HDB incurred a record deficit of S$4.367 billion in FY 2021, 86% higher than previous year

HDB announced on Monday that it has incurred a record deficit of S$4.367 billion in the financial year 2021 (ended 31 March 2022). This is 86% higher than the deficit in the previous financial year at S$2.346 billion. This is also the highest-ever deficit recorded since the inception of public housing in Singapore.

88% of deficit incurred was for the Home Ownership segment

S$3.85 billion (88%) of the deficit incurred mainly came from the following components:

  • Expected loss for flats under development: S$2.262 billion
  • Gross loss on the sale of flats: S$659 million
  • Disbursements of CPF housing grants: S$849 million

HDB shared that the expected loss for flats under development was due to more subsidies and housing grants provided for BTO flats, as 66% more projects commenced development in 2021. Other costs include assistance measures for contractors/consultants (eg. co-sharing the increase in construction costs) and managing supply chain disruptions (eg. securing alternative sites to produce some precast components).

HDB building

The press release also noted that more sales were completed last year (i.e. keys issued to buyers) at 13,506 units, translating to a gross loss on the sale of flats at S$659 million. In comparison, the sales of 8,124 units were completed in the previous financial year, translating to a loss of S$356 million.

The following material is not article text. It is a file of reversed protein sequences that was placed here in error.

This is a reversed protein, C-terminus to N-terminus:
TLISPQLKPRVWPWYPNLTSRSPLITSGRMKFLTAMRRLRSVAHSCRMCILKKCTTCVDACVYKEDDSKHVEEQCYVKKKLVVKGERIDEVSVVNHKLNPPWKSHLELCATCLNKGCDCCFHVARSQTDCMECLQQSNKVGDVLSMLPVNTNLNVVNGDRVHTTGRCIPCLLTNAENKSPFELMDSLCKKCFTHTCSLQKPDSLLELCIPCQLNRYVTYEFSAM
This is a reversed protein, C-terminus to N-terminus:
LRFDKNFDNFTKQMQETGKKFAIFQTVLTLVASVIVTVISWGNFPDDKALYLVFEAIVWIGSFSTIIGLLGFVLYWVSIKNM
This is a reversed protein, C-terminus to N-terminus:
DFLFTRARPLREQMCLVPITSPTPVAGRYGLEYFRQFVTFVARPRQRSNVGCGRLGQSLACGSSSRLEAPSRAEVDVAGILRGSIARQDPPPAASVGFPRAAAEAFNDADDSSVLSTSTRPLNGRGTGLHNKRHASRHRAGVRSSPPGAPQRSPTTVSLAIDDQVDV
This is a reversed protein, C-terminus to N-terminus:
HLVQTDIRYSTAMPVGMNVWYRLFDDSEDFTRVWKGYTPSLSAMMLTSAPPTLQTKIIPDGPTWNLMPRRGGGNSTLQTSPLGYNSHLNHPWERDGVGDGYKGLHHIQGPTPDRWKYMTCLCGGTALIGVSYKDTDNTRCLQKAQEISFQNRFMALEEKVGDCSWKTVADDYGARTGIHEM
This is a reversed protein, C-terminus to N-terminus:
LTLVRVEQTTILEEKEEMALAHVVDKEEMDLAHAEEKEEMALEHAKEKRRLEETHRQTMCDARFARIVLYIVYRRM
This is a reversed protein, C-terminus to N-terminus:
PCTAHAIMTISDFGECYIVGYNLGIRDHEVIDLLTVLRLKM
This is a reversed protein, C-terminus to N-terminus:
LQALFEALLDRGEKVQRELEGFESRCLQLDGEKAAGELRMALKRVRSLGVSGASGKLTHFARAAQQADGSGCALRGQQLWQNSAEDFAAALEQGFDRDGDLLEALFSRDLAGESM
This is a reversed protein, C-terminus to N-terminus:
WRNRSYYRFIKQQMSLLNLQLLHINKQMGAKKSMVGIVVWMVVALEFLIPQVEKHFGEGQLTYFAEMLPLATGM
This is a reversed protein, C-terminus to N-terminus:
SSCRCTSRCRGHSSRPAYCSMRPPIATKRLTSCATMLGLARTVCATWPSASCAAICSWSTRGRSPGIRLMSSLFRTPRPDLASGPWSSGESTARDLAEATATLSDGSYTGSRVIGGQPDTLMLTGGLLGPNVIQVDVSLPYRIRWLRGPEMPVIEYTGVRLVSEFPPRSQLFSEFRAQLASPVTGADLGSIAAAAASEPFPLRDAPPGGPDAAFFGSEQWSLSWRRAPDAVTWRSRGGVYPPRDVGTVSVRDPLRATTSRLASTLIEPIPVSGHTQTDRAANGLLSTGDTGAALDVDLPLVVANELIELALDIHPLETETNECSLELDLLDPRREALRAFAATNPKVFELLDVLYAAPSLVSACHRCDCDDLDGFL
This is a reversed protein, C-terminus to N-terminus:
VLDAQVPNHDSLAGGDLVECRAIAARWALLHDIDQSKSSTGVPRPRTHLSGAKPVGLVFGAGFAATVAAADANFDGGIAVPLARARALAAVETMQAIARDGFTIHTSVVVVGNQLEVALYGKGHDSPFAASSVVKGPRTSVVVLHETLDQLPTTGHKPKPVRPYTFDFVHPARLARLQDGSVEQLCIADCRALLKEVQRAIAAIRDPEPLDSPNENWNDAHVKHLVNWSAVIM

S$849 million in CPF housing grants were also given out to resale flat and Executive Condominium buyers. Resale flat buyers are eligible for a maximum grant amount of S$160,000, while the maximum grant amount EC buyers can get is S$30,000.

New HDB flats are not priced based on total development costs

HDB highlighted that it determines the market value of new flats based on comparable resale flats nearby, before applying subsidies to ensure they are affordable.

Therefore, new flats are priced below market rates. Tan Meng Dui, CEO of HDB, also reiterated during a background briefing that the new flats are not priced based on the total development costs (which include construction and land costs) of the BTO projects.

The house price to income ratio for new flats in non-mature estates is currently around five or less. This means that the price would be five times the annual income or less. (On the other hand, HDB did not mention the ratio for new flats in mature estates.) The mortgage servicing ratio (MSR) is around 25% or less for most new flat buyers taking HDB loans.

Ramp up in supply of BTO flats

HDB is slated to launch around 9,500 new flats in the November 2022 BTO launch. It added in the press release that it will launch up to 23,000 flats per year in 2022 and 2023, an increase of 35% from the 17,000 flats launched in 2021.

Before the August 2022 BTO launch, HDB has also increased the BTO allocation quota for first-timers applying in non-mature estates, with at least 95% of the 4-room flat supply set aside for them.

What do you think of the record deficit incurred by HDB? Let us know in the comments section below.

If you found this article helpful, 99.co recommends Latest Q3 2022 property stats: Condo and HDB rents up 20.8-20.9% over past 9 months, +7.5-8.6% this quarter and 1,001-sqft Pinnacle@Duxton flat sold for S$1.37m at record S$1,369 psf – most expensive 4-room HDB resale in Singapore.

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